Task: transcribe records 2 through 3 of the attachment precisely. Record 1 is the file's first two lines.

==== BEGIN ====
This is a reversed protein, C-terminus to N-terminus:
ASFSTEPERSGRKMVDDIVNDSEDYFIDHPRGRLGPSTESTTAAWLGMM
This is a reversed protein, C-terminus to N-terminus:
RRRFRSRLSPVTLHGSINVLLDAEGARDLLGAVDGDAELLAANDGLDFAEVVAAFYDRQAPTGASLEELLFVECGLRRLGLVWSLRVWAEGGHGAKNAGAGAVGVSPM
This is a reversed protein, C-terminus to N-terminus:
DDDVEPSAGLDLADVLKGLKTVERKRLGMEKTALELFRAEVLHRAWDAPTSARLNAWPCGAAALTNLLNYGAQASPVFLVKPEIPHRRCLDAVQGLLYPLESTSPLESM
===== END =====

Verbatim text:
This is a reversed protein, C-terminus to N-terminus:
RRRFRSRLSPVTLHGSINVLLDAEGARDLLGAVDGDAELLAANDGLDFAEVVAAFYDRQAPTGASLEELLFVECGLRRLGLVWSLRVWAEGGHGAKNAGAGAVGVSPM
This is a reversed protein, C-terminus to N-terminus:
DDDVEPSAGLDLADVLKGLKTVERKRLGMEKTALELFRAEVLHRAWDAPTSARLNAWPCGAAALTNLLNYGAQASPVFLVKPEIPHRRCLDAVQGLLYPLESTSPLESM